Dawn over Berners Bay; it is a fine day. The Chilkat Mountains are pink beyond the great white crag of Lion's Head. Mountains and water so dominate the landscape it would be easy to overlook the Kensington Mine. It seems a pity to abandon such a rare fine day, but I'm heading into the portal of the mine.
As soon as we drive in we are engulfed in black. I am with Tom Henderson, the vice president general manager of Coeur Alaska, which owns the mine about 45 miles northwest of downtown Juneau.
Henderson has spent much of his life underground. He is soft-spoken and even-tempered.
"I love it down here," he says.
When the mine's at full capacity, Kensington workers will drill, blast and sift through 1,250 tons of rock a day. Coeur expects, from each ton, about 0.3 ounces of gold - about 400 ounces a day.
But for now, the mine is waiting. Most of the construction is done. Coeur needs new permits for a new tailings plan, and the real beginning is perhaps six to 18 months out. The camp staff has shrunk from more than 300 to about 67 people now.
For years, the mine has sparked intense controversy over its environmental plan. But today is not about politics - I'm just here to step in and take a layman's look into these tunnels.
Henderson has worked in mines with rats before, but not here. It has a wholesome smell with clean, sharp air. Kensington is an unusual mine because fresh air comes in from two sides. I imagine it smells different during blasting.
Today no one is blasting. It is quiet except for the dripping of water through the mountain.
At first the walls, blasted out to be 15-by-15 feet, look like bare crags of rock. They're covered all over with metal screen, bolted into the wall. The bolts are driven in 12 feet or more by a machine called a rock bolter. One huge arm drills the hole, another puts the screen on the ceiling, a third bolts it on. The operator is at least 12 feet behind the action, just as in the actual drilling and blasting.
Decades ago, miners contacted the business end more directly. Now their equipment is so indirect and automated that they don't even have stick shifts - more like joysticks. The sound-insulated cabs have CD players in them.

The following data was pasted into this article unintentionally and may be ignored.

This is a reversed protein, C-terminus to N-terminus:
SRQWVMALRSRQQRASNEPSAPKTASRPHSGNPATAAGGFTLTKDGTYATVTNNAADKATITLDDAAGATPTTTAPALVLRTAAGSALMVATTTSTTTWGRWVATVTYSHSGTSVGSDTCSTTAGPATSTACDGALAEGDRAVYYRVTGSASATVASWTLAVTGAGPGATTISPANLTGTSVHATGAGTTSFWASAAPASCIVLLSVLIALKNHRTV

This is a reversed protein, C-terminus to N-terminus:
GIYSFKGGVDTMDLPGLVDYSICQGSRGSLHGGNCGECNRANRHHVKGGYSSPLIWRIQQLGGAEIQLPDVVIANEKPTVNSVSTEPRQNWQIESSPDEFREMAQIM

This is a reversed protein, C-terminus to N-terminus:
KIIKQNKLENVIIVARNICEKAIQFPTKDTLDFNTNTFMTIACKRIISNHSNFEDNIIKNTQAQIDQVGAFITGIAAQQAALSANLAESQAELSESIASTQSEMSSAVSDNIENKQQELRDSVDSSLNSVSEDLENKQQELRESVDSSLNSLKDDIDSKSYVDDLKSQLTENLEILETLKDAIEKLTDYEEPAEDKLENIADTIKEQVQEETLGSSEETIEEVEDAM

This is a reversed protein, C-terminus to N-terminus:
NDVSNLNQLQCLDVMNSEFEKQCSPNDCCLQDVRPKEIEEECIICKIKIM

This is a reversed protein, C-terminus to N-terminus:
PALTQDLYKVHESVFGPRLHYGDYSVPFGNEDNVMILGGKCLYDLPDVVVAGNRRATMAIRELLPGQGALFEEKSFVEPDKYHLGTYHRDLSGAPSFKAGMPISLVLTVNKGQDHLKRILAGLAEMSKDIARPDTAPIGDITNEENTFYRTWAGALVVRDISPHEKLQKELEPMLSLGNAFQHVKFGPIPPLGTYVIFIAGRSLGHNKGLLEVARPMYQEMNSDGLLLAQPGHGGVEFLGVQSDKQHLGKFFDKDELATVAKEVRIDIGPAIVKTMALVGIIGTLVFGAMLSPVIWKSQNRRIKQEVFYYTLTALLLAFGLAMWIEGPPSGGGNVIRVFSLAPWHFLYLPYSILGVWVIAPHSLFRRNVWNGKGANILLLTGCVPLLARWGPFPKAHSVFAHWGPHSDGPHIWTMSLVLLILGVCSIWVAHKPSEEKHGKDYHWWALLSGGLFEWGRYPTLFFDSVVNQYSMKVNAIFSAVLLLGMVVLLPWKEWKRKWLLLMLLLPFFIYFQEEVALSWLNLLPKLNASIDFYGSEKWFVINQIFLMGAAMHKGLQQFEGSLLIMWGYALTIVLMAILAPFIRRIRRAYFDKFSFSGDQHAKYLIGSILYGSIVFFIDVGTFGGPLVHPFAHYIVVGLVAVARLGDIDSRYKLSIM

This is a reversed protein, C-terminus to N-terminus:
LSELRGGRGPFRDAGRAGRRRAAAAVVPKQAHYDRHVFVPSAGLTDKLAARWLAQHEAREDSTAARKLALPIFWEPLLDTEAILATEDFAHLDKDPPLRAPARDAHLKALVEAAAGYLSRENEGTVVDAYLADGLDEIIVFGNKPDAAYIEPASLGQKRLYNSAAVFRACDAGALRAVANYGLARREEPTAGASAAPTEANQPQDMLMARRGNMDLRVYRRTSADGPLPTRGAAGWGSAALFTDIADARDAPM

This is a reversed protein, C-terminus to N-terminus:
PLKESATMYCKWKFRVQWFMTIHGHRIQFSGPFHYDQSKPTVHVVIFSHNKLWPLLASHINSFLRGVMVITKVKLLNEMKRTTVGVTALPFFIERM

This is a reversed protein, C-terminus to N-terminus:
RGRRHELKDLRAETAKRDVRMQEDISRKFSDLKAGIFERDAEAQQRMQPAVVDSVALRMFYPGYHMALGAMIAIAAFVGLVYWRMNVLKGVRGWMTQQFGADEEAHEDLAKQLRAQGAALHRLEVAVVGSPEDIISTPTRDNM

Decades ago, a place turning over this much ore would employ perhaps 800 people, Henderson speculates. At the height of production, in a year or two, he expects about 300 workers. The smaller work force is because the process has been streamlined and automated. That is also, he says, what makes it safer.
But certain things do stay the same: the low rumble and boom and whoosh of explosions, which miners seem to love.
And the essential nature of the extractive business, turning worthless (as Henderson says) rock into gold.
"We're creating something," Henderson says. "It's really a beautiful thing."
In the belly of the mine they have blown out a tall room that will be a crane galley. Today it is all rock, more or less, a bare cave with heavy equipment scattered about in the darkness and a few piles and pools of gravel. Eventually the chunky walls will be painted white - here will be an underground warehouse, there a tool shop. Henderson spreads out his arms to show me, and we imagine it brightly lit, a very different place.
I jump down from the truck into a clear pool that instantly clouds with fine gray silt. The fine gray silt will cover my lower half by the time I leave. Later we'll track it all in and cover the lower half of any room we're in. Henderson says to keep an eye on the housekeeping for an indicator of overall morale at a mine. He seems obsessed with creating good mine culture. The Kensington facilities are spotless.